On the 22nd November, the Chancellor of the Exchequer Jeremy Hunt MP delivered his Autumn Statement to the House of Commons. The Autumn Statement is an opportunity for the Government to update the country on their plan for the economy with new forecasts from the Office for Budget Responsibility. We were happy to see that the OBR estimated measures included in the Autumn Statement will increase business investment by £14 billion and boost employment by 78,000 by the end of the forecast period.

The Chancellor’s speech to the House was infused with plenty of pro-business rhetoric. He outlined  110 measures designed to back business and stimulate growth. These measures removed red tape, supported entrepreneurs raise capital, unlock foreign investment, boost productivity, and cut business taxes. From our discussion with Business Council members, these are all welcome policy initiatives.


Business Spotlight: Hiut Denim Co.

Hiut Denim is a jeans manufacturing firm based in Cardigan, Wales. It was set-up because it’s founder David Hieatt wanted to bring manufacturing back to a town that had lost its last clothes factory more than 20 years ago. Cardigan used to have about 400 people making 35,000 pairs of jeans per week.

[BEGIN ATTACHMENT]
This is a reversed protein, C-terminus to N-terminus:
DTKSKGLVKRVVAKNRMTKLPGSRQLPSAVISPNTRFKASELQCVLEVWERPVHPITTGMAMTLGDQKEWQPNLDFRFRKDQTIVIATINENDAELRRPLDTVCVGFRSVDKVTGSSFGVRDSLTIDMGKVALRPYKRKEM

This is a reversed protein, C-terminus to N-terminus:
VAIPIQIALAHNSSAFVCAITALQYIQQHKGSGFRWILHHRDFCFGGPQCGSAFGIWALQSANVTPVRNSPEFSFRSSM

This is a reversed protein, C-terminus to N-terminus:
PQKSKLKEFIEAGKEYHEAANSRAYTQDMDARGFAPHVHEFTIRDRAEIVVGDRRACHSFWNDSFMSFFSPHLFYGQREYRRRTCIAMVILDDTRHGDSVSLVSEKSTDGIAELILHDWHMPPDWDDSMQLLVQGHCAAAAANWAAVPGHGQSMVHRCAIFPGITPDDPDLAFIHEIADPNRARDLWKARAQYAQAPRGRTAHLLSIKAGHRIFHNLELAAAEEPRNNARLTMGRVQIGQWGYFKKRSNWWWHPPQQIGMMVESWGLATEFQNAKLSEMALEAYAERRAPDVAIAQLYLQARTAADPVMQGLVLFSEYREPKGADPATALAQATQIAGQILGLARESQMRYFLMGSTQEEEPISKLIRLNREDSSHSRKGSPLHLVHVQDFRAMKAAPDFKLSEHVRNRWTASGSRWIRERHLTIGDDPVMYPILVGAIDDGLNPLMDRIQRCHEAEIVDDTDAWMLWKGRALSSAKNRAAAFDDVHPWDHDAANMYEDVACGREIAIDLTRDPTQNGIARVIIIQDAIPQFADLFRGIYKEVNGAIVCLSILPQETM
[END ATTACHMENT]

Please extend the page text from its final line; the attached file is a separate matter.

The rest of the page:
Today Hiut has 18 people based at their factory (with plans to grow the business to 400 people). They  put an onus on producing quality jeans and call their sewers Grand Masters. They sum up their commitment to being a great business and a great employer when they say, “For us, quality is not just about using the finest materials, but it is the philosophy behind everything we do: how we look after our people, how we treat our customers, how we conduct ourselves as people.”

As shown by Hiut Denim’s incredible story, business is a powerful force for good because they:

• create jobs,

• provide training,

• fund public services.

The Jobs Foundation, as a charity, is built upon a movement of business leaders from across Britain united in championing the good that business does. Business Council members will be given the opportunity to:

• attend regular events with like-minded business leaders,

• provide input into our research programme,

• be showcased in case studies to inspire other businesses.

Please join this movement today, by signing up here. Membership of the Business Council is entirely private and there is no fee.